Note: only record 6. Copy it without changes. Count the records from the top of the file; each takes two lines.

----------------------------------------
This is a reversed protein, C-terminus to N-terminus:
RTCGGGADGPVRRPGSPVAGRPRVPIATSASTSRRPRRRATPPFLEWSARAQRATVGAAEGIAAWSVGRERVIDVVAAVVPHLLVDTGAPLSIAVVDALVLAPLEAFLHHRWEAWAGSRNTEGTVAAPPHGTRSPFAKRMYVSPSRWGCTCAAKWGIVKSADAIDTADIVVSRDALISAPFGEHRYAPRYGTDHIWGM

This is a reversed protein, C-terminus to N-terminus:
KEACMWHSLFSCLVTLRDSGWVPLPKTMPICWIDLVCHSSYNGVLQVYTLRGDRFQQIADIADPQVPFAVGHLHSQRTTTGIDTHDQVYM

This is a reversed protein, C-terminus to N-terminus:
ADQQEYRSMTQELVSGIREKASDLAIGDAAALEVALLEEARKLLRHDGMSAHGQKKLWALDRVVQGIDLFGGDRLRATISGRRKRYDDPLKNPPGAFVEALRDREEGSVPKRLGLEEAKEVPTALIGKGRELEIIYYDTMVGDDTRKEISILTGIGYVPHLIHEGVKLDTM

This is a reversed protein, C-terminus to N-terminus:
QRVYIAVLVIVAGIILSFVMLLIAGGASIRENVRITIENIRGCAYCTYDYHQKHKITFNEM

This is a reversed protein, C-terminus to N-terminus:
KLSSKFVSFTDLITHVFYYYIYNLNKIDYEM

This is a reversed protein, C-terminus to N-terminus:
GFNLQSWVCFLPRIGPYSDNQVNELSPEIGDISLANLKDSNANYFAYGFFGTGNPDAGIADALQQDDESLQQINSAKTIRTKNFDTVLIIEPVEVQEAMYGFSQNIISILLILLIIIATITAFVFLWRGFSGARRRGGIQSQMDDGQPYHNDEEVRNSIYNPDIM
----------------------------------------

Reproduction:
This is a reversed protein, C-terminus to N-terminus:
GFNLQSWVCFLPRIGPYSDNQVNELSPEIGDISLANLKDSNANYFAYGFFGTGNPDAGIADALQQDDESLQQINSAKTIRTKNFDTVLIIEPVEVQEAMYGFSQNIISILLILLIIIATITAFVFLWRGFSGARRRGGIQSQMDDGQPYHNDEEVRNSIYNPDIM